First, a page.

Miami celebrates first spring break in two years

Skyler Perry

By Skyler Perry

Miami University will have its first real spring break in two years, Monday, March 21 through Sunday, March 27. 

In 2021 the school replaced the week-long break with five, disconnected “Wellness Days” spread throughout the semester. The idea was created to incentivize students to stay on campus and relax one day at a time, rather than go home and come back to Oxford, potentially causing a spike in the spread of COVID-19. 

In the spring of 2020, students were sent home because of COVID-19 concerns before the break could begin. Today, students and staff are looking forward to regaining normalcy as safely as possible. 

Ally Johnson is a junior majoring in art education and art therapy at Miami. Despite being in her third year of college, this is Johnston’s first official spring break. She said she plans to go to Florida during the break to visit her uncle.  

Johnson said that while spring break can be a busy time to travel, she feels safe enough to do so this year.

“I know spring break . . . is like really crazy. I’ve seen a bunch of videos of everything being super crowded, but I think it should be fine,” Johnson said. “I am going to relax by myself and just hang out with my family.”

Johnson said that she is excited to leave Oxford; so much so that she even has a countdown on her phone that tracks how soon her flight leaves. She said that she is looking forward to being out of Oxford for more than just a day or two.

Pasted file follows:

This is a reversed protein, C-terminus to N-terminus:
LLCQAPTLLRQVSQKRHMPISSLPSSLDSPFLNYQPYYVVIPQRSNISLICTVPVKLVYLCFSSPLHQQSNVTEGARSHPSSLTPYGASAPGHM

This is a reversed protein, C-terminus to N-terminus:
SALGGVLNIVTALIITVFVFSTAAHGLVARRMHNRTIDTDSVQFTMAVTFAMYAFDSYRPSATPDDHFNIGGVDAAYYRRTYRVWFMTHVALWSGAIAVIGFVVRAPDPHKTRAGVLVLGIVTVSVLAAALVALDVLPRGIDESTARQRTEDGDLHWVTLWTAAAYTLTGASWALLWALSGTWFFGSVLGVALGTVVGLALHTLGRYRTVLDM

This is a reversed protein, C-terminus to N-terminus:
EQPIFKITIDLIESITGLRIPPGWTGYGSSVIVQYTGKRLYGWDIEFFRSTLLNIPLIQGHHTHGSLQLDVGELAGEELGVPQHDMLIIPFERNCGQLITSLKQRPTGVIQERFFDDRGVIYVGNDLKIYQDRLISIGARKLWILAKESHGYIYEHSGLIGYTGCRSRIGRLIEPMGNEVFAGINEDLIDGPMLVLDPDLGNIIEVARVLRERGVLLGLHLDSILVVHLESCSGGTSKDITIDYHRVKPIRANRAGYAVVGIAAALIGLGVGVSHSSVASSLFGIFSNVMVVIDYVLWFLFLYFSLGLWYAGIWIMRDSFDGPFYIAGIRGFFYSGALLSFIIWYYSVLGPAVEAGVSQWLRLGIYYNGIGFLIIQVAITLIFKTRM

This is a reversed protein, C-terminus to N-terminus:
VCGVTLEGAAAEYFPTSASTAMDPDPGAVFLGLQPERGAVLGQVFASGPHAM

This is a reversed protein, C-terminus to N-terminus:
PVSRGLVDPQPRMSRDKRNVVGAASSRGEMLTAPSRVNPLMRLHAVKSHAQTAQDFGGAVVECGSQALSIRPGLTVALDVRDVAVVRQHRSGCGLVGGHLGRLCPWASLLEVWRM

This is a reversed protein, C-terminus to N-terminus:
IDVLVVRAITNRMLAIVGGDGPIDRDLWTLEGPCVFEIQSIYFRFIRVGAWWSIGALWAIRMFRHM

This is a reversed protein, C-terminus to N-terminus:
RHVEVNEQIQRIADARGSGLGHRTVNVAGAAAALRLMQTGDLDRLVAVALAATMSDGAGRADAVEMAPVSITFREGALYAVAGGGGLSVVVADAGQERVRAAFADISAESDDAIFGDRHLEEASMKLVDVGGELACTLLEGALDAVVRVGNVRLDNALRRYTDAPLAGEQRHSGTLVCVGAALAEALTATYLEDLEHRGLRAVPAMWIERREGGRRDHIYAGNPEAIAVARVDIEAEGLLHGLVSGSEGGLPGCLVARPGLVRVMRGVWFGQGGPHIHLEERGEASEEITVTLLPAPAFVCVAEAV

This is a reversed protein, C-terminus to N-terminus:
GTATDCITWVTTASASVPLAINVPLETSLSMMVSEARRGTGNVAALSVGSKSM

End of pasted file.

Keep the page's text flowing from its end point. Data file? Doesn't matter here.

“I’m also excited to get away from everything besides school,” Johnson said. “Oxford’s really fun, it just gets to be a lot sometimes.”

Other students, including sophomore Emma Beck, also are excited to leave Oxford. While Beck is looking forward to traveling to Colorado with a friend this spring break, she said that she does occasionally miss “wellness days” where she could catch up on homework and hang out with friends.

“If I wanted to just stay in my room and watch movies, I could. I like the little break that (wellness days) gave you randomly,” Beck said.

Other students are also looking forward to having a long time to rest, including sophomore psychology major Jessie Boy. Boy said she plans on returning to her hometown of Bellefontaine, Ohio to work and see her friends over the spring break.

“I’m really excited,” Boy said. “I need the break. I’ve been so busy and exhausted and burnt out from everything, but I just need like a week to like to regroup.”

While Boy is not vacationing anywhere, she said that many of her friends are. She said that she believes factors like the decrease in mask mandates and high vaccination rates have helped people feel more ready to travel despite COVID’s ongoing prevalence.

“I think people probably feel a lot more like comfortable traveling now knowing that it’s safer for them to do so and there’s still mask mandates on planes and such so I feel like that’s a good factor,” Boy said.

However, despite students feeling safer to travel, Boy said that the lack of spring break for the past two years could influence students to make riskier decisions.

“I think they’ll definitely go a little bit crazier than intended, just because it’s been so long since having a proper spring… I think they’ll still be safe about it in a way though just because they do know their limits,” Boy said.